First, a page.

Here we propose a new hypothesis that may help to understand the evolution of pheomelanin. Since pheomelanogenesis occurs as long as cysteine/GSH are present in melanocytes and the thiol group of cysteine is incorporated in the structure of pheomelanin 3, the synthesis of this pigment implies a removal of cysteine (Fig. 1). Although cysteine used for GSH synthesis can be obtained from protein breakdown, its availability mainly depends on the cysteine content of the diet 18. However, cysteine also causes toxicity related to its autoxidation of the corresponding disulfide, which can even decrease GSH levels 19, 20. Some enzymes can convert the oxidized form of cysteine back to its unmodified form, but the presence of cysteine residues in proteins makes them susceptible to oxidative stress and associated damage 21. Indeed, cysteine metabolism fulfils an important function by keeping cysteine levels below the threshold of toxicity 22. This is achieved by cysteine sulfoxidation, a process mainly catalyzed by cysteine dioxygenase (CDO) in which molecular oxygen is added to the sulfhydryl group of cysteine to form less toxic products than cysteine such as sulfate and taurine 22 (Fig. 1). Despite the existence of this process, excess cysteine can occur when its content in diet is higher than needed for protein synthesis, or probably also as a reaction to constant oxidative stress. In birds, excess cysteine contributes to metabolic acidosis and a variety of associated problems such as thinning of egg shells and poor growth 23. In mammals, excess cysteine has been associated with rheumatoid arthritis, Parkinson's disease, Alzheimer's disease, systemic lupus erythematosus, increased risk of cardiovascular disease, and adverse pregnancy outcomes in humans (ref. 22 and cited references). Any mechanism that contributes to the removal of excess cysteine might thus be of adaptive value; we propose that pheomelanogenesis represents such a mechanism. In the case of human diseases that manifest themselves long after the reproductive age has been reached, such as Parkinson's and Alzheimer's diseases, natural selection may still indirectly affect a mechanism that contributes to the removal of excess cysteine via selection for grand-parental care of offspring. This is because grand-parental care increases child survival in many societies 24, and individuals with Parkinson's or Alzheimer's disease cannot normally provide high quality grand-parental care.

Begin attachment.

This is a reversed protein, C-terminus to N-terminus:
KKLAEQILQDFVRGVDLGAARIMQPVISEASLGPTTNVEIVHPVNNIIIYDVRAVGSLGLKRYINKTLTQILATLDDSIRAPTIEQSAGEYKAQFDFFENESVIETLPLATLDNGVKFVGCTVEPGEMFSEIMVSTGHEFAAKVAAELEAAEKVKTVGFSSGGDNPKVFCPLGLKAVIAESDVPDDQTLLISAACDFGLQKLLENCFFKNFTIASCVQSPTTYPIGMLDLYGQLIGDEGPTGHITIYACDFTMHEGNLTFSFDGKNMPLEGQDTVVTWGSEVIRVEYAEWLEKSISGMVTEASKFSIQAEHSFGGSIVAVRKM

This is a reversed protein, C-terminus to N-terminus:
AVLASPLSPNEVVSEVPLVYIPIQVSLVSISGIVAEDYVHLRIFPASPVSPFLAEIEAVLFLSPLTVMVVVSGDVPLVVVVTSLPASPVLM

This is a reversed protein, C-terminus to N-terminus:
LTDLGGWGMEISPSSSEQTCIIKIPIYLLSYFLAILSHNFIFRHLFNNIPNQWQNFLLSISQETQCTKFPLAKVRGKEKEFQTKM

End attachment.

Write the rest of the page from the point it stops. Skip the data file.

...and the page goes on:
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Figure 1. Chart showing the physiological activity of dietary cysteine. This amino acid is used for protein synthesis, and can be recovered by protein breakdown. It is also used for the synthesis of reduced glutathione (GSH), which is the main storage of cysteine and thus also acts as a source of cysteine. When the levels of cysteine are higher than required for these functions, especially for protein synthesis, excess cysteine occurs. This excess, which can be toxic, is partly eliminated by cysteine sulfoxidation, a process mainly catalyzed by cysteine dioxygenase (CDO) in which less toxic products than cysteine such as sulfate and taurine are formed. In birds, excess dietary amino acids are also diverted to the synthesis of uric acid, the main product of excretion in birds. Cysteine also reacts with dopaquinone thus participating in the synthesis of pheomelanin that takes place in melanosomes. If cysteine incorporated into the pheomelanogenesis pathway comes from an excess pool, then pheomelanogenesis could represent an excretory mechanism of cysteine and an adaptive process that may explain the evolution of pheomelanin.